The job market evolves constantly. Fueled by the rapid growth of technology, industry demands critical 21st century skills. Today’s students must be prepared for jobs which do not yet exist. It is estimated that 85% of jobs that will exist in 2030 haven’t even been invented yet (Institute for the Future, 2017). “New categories of jobs will emerge, partly or wholly displacing others” (World Economic Forum, 2018).
Tomorrow’s workforce must be adept critical thinkers. They must problem solve and innovate lest they be replaced by robots. There is a pressing need for educators to provide diverse experiences in science, technology, engineering and mathematics (STEM) — connecting passions to careers.
Technology offers a wide range host of new career fields that may seem of science fiction, but no… They are, in fact, on the brink of reality:
Have you ever used Snapchat? Then you’re already familiar with augmented reality (AR). In short, AR can transform the world around you, “adding imaginary elements into the real world for you to interact with” (Career In STEM, 2020).
Augmented reality is sweeping industries including education, manufacturing, retail, sports and medical fields. Try on the latest fashions from the comfort of home or bring textbooks to life; AR developers create experiences to reconceptualize activities that have been limited by proximity until now.
As staying home becomes the new normal, augmented reality will remain in high demand. AR developers need a bachelor’s degree in software development or a related field. They can expect to earn over $106,000 annually.
Workplace Productivity Manager
The world is digital and increasingly distracting. Where loss of productivity is directly correlated with loss of revenue, companies need employees focused on critical tasks.
The responsibilities of a workplace productivity manager could include:
- Researching and implementing ways to reduce unnecessary screen time
- Devising virtual experiences to keep employees motivated and connected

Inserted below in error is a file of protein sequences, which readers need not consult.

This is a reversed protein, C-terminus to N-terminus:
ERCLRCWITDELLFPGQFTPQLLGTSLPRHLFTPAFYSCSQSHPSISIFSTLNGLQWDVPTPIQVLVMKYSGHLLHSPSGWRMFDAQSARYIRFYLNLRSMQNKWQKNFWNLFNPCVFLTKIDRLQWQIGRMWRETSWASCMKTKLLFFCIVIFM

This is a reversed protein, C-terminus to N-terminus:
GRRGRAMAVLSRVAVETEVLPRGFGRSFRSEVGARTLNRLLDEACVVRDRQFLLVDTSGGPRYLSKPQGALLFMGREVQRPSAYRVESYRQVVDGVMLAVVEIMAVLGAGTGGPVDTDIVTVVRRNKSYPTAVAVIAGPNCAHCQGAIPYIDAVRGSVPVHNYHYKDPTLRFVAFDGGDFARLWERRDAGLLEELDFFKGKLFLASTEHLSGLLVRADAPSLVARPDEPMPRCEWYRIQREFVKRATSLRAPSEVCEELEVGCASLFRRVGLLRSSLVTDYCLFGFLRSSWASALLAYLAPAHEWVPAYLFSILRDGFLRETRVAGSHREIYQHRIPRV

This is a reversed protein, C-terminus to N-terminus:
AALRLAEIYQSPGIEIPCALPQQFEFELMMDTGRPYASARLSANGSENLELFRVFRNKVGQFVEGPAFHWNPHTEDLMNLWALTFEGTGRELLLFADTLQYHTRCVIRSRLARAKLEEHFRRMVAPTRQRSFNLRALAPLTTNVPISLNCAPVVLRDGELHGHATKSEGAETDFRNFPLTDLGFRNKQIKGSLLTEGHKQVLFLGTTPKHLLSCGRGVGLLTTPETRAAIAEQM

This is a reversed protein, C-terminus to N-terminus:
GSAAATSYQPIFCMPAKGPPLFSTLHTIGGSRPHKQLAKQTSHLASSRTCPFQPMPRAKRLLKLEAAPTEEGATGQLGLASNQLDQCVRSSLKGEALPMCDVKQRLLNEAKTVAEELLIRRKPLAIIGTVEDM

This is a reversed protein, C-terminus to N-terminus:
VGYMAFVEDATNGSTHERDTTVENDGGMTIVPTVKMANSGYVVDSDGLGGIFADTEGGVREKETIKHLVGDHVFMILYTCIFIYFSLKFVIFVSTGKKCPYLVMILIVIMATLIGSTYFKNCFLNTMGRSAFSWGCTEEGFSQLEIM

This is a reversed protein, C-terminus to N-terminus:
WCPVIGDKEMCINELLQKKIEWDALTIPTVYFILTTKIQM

Workplace productivity managers should have postsecondary credentials in human resources or a related field. They can expect to earn over $117,000 annually.
Drone Traffic Controller
The Federal Aviation Administration (FAA) reports there are approximately 40,000 plane flights, on an average day, in the United States alone. To service that volume, there are more than 14,000 air traffic controllers recognized by the FAA.
Now imagine this:
How many air traffic controllers would be needed to manage drones that carry the almost 7 million Amazon packages a day across the U.S.?
That’s a lot of jobs!
To manage drone traffic will be a huge undertaking. With the rapid development of these technologies, thousands of drone-related jobs will soon be available. Develop technology and strategies to manage drone swarms. Check the registration of vehicles in flight. And work with maps and data to monitor drone traffic. Drone professionals will need technology, data analysis, logistics and multitasking skills.
Drone pilots are also in high demand, often earning over $87,000. With a high school diploma, a love of the outdoors, and hands-on training, anyone can explore careers in drone technology. Could you pass the test?
Robots can make drinks at a cafe. They can manufacture products in an industrial setting. But what if these robots were so small that you couldn’t see them? A nanobot is a relatively new type of robot the size of a nanometer; that is 10 million times smaller than a centimeter!
Nanobots could be deployed inside the human body — to deliver targeted medicines, attack cancerous cells or collect internal data on a specific problem. The application possibilities are endless. Related career pathways may include medicine and healthcare, as well as pollution monitoring and cleanup.
The need for people with expertise in nanobot technology is growing rapidly. The field lies at a unique intersection between robotics, computer science and helping others.
Nanobot programmers will likely need a bachelor’s degree in a computer science field, with a minor connected to fields of interest (e.g., biomedical engineering, environmental science). Nanobot programmers can expect to earn over $87,000 annually.
These careers represent only a few of the rapidly evolving fields within STEM. Come back soon, to PAGES, a Techniques blog, for our next feature on STEM jobs of the future: engineering!
Jacqui Schlesinger is passionate about STEM education and career development. As a rising high school junior in the Boston area, she is involved with several organizations including Career In STEM, The Math Club of Lexington, her school’s STEM Education Club, and the Masshire MNWB Youth Committee. She also enjoys playing tennis, writing and exploring nature.
Ashley Pereira is a former middle and high school science teacher, and owner of Career In STEM. She creates engaging STEM career exploration resources to prepare middle school students to succeed in future STEM careers.